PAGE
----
Owned by two sisters with an affinity for jewelry, Doyle & Doyle features an incredible collection of pieces selected with extreme attention to detail. In 2000, Elizabeth and Pamela Doyle opened shop on the Lower East Side, but the constant construction in the neighborhood was too much to bear, so in 2013, the sisters moved the store to the Meatpacking District.
When I visited Doyle & Doyle’s spacious showroom, Elizabeth told me that she enjoyed the new location: it felt just as amiable as Orchard Street but a bit more “grown up." As I looked around, dazzled by the countless vintage gems in the blue velvet shadow boxes, Elizabeth noted that only thirty percent of the store’s stock was on display - the rest was in “the vault.”
Elizabeth detailed how she and Pamela curate educational jewelry exhibitions in-house to showcase the items that live in the vault. For example, Elizabeth explained the premise of the last show, “Sentimental Rings,” in which Doyle & Doyle featured everything from vintage engagement bands to “baby tooth rings,” which I learned were popularized by Queen Victoria of England to celebrate the landmark feat of a child surviving infancy.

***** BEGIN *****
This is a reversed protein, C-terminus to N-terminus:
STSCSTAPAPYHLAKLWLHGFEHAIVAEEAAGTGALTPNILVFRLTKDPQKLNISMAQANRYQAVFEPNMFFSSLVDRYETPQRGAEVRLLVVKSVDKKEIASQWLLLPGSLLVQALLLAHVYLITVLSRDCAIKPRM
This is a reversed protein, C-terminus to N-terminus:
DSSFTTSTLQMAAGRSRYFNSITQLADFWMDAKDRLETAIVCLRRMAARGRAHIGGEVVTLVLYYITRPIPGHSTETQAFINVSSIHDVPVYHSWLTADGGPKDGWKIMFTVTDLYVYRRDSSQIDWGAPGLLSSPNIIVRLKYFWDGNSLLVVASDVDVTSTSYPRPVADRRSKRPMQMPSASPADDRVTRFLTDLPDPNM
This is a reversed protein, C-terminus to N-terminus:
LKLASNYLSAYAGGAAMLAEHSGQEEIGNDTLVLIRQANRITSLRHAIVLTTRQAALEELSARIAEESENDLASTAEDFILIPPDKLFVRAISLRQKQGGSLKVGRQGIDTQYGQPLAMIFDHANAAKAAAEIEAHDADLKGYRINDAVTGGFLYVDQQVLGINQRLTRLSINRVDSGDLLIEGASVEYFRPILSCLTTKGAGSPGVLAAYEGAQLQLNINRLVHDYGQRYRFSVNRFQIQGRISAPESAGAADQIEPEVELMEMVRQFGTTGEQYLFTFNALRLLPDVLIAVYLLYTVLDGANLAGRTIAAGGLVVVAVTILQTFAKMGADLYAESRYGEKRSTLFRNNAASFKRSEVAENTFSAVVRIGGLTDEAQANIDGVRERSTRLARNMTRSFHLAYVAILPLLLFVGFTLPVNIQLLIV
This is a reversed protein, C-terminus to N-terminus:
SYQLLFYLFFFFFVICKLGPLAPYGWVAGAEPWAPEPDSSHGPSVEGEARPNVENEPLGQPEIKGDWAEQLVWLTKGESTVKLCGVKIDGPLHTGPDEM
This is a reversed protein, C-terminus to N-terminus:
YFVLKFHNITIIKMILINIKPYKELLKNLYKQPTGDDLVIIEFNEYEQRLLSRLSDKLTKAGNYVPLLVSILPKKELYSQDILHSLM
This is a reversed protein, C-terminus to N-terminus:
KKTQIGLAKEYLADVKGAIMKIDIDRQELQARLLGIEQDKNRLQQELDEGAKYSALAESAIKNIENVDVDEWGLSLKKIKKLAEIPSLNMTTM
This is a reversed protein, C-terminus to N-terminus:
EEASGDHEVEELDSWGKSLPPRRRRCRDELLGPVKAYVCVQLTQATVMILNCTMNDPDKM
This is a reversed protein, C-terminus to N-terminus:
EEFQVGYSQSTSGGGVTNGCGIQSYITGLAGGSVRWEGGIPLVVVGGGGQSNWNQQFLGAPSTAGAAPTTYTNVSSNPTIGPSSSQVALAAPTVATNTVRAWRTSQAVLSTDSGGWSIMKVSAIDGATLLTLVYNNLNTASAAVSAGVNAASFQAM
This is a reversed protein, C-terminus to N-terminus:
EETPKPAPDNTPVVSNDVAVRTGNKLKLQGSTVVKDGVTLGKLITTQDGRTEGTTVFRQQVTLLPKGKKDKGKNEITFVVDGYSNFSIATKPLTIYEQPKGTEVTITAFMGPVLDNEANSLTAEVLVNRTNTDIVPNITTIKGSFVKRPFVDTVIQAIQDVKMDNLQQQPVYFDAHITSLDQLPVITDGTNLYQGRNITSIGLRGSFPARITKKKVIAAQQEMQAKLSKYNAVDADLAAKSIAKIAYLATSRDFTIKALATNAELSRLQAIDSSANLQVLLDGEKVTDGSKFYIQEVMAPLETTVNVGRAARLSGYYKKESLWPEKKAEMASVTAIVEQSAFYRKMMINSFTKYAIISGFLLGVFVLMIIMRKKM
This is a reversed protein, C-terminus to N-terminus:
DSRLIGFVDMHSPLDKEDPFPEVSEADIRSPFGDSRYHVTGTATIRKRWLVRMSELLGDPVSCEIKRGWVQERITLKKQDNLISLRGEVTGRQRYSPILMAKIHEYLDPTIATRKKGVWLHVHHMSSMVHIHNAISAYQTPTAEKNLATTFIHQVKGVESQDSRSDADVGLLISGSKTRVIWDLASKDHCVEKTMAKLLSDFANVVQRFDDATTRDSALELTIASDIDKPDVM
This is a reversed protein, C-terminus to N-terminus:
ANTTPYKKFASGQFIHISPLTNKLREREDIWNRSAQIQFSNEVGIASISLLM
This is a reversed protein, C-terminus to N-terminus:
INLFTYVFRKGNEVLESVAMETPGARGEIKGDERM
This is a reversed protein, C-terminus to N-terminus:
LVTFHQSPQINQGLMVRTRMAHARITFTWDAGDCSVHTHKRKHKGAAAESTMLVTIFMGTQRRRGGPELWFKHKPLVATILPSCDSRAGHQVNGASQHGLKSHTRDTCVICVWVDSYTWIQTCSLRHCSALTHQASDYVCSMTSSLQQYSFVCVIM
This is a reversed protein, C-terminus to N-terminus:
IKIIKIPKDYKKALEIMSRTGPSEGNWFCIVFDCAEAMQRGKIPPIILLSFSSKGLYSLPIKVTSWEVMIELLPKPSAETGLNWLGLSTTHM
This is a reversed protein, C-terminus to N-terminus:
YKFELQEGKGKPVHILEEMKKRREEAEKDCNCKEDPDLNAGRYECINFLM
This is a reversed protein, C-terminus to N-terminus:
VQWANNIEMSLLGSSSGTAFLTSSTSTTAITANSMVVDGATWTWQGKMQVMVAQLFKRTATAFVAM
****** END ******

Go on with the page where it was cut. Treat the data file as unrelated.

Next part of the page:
The sisters’ love for history and antiques undoubtedly stemmed from their childhood exposure to the beautiful pieces their grandmother brought to America from China, but both Elizabeth and Pamela have an extensive academic backgrounds in jewelry as well. Elizabeth holds a degree from the Gemological Institute of America, where she studied both Geology and Mineralogy, and Pamela worked for years as a New York City diamond dealer before founding Doyle & Doyle. Elizabeth expressed that she and Pamela love picking out new pieces for the store, which houses vintage jewelry from the 1980s all the way back to the Georgian Era. She recalled how a man once travelled to the shop from Boston during a snowstorm in order to purchase an engagement ring for his soon-to-be fiancée. When he looked inside the ring he was to buy, he and Elizabeth realized it had been engraved with the same date as that present day, surely a serendipitous blessing.